3.         Loading Zones in Birdwood & Rosenthal Lanes

 

There are two existing Loading Zones on the western side of Birdwood Lane and another informal Loading Zone at the southern end of Birdwood Lane (Refer to Figure 2). These loading zones will be removed in early next year, when the full site is excavated.

 

To facilitate deliveries to the affected businesses, Council is currently negotiating with the land owner to accommodate a 15m long Loading Zone at the rear of the Commonwealth Bank (Fig 2).

 

The CLG supported this initiative.

 

4.         5 Minute Parking in Longueville Road

 

To facilitate individual retailer and/or commercial operators need to drop off and pick up small items from close to their premises at the start/end of the day (as distinct from formal loading zones for deliveries) it was proposed that one 5 minute parking space be made available in Longueville Road, as follows:  7:00am to 9:00am, and 5:00 to 7:00pm Monday to Sunday.  The CLG supported this initiative.

 

Figure 2: Loading Zones in the Village

 

 

4.         Local Employee Parking

 

Council has explored a number of suitable sites for full time local employee parking within the Village. Sera Street has been identified as a suitable location for all day employee parking due to its location and low parking occupancy (Refer to Figure 3 and 4). There are total 27 on-street car parking spaces, nine (9) on the northern side and 18 on the southern side. Out of 27 spaces, three (3) spaces in front of the GoodStart Early Learning Centre are restricted to ‘15Min; 7-9.30am; 2.30-5pm; Mon-Fri’ and the remaining spaces are restricted to 3P, 8am-6pm during the day time and extended hours on Thursday evenings. Parking occupancy surveys were undertaken on 20 & 21 June 2017 and the data is shown in Figure 4.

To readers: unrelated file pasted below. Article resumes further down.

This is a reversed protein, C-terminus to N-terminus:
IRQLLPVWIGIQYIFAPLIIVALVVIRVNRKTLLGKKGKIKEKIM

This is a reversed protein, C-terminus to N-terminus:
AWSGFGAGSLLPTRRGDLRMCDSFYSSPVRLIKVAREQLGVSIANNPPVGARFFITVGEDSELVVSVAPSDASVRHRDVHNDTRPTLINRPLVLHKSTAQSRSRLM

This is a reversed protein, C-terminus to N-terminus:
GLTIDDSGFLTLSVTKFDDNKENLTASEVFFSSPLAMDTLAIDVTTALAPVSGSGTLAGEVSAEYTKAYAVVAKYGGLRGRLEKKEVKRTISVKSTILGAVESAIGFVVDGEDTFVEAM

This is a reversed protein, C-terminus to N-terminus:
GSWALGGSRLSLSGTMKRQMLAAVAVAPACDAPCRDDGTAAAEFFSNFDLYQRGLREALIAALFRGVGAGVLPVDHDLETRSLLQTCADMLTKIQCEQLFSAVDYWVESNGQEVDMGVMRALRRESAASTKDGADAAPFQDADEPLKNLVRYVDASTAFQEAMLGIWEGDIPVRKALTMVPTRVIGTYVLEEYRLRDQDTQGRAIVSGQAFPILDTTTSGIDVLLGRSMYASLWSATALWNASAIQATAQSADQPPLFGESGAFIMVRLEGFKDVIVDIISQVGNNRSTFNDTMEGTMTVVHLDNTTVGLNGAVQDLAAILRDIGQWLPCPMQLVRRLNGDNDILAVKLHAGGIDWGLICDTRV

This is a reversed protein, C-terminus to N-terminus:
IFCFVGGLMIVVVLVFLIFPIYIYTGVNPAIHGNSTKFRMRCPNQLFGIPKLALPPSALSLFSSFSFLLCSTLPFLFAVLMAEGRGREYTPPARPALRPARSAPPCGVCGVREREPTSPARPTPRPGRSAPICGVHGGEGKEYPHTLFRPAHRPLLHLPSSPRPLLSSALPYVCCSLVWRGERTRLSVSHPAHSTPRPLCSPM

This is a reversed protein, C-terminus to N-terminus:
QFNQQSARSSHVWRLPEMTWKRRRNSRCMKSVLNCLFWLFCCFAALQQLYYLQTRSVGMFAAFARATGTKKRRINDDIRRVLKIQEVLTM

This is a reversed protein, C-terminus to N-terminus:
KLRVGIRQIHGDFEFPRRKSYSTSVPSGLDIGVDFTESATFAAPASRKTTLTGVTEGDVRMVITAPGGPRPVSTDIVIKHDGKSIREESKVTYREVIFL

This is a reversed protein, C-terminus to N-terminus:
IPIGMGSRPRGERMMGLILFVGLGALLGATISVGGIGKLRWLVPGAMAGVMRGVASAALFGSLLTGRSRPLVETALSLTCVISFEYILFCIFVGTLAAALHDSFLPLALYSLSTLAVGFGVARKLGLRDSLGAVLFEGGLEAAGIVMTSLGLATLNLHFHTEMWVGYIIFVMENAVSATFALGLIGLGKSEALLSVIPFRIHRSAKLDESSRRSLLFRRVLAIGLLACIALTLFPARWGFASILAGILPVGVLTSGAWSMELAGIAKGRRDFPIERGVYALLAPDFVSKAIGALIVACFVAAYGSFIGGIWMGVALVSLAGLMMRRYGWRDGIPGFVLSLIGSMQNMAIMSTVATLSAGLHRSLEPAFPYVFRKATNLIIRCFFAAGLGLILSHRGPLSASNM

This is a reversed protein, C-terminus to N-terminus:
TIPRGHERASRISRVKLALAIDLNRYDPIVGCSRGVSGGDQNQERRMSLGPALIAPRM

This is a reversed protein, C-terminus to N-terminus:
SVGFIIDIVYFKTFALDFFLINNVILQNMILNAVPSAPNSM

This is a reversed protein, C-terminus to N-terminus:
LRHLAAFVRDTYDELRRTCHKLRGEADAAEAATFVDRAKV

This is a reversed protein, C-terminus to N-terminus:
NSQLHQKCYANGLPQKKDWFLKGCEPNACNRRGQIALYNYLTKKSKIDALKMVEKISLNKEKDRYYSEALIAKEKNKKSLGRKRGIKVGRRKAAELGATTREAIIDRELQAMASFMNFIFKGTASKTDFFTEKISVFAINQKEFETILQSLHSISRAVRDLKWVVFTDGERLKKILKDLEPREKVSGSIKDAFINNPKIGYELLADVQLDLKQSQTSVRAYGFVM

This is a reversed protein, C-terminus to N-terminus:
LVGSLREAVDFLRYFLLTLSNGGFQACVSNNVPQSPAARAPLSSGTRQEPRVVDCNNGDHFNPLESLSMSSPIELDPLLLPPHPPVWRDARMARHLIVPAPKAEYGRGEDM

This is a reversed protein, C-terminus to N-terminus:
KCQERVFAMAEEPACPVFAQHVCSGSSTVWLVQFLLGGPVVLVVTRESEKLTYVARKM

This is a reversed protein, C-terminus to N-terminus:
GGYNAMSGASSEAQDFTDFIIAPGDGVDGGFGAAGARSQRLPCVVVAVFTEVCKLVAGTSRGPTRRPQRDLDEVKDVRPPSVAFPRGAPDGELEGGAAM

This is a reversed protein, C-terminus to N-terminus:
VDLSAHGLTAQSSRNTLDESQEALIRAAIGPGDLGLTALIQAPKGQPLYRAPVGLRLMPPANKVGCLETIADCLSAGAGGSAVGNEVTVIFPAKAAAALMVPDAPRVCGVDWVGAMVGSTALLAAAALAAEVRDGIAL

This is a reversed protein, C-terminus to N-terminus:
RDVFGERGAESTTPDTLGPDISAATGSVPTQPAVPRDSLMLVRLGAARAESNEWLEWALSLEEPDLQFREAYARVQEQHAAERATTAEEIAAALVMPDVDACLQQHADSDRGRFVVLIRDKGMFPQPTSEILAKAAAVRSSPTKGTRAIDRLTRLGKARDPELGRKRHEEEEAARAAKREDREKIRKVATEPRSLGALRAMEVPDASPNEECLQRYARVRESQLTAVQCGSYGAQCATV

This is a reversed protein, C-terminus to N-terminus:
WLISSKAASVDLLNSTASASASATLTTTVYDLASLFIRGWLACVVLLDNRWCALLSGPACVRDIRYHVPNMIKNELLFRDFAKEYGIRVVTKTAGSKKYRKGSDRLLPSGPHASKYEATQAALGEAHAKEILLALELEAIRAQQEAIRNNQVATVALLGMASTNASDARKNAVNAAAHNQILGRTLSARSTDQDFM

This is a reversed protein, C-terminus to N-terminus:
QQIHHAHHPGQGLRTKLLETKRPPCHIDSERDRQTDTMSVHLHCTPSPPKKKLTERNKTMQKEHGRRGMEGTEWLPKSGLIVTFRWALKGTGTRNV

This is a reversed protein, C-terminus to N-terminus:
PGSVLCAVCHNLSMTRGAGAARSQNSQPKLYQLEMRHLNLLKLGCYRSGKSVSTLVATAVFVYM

The low parking occupancy provides an opportunity to allocate these on-street spaces to local business employees, with the three (3) 15 Min parking spaces outside the child care centre being retained. The remaining 24 on-street parking spaces can be distributed to local business employees between Monday to Friday by doing raffle on a quarterly basis.  The CLG supported this initiative.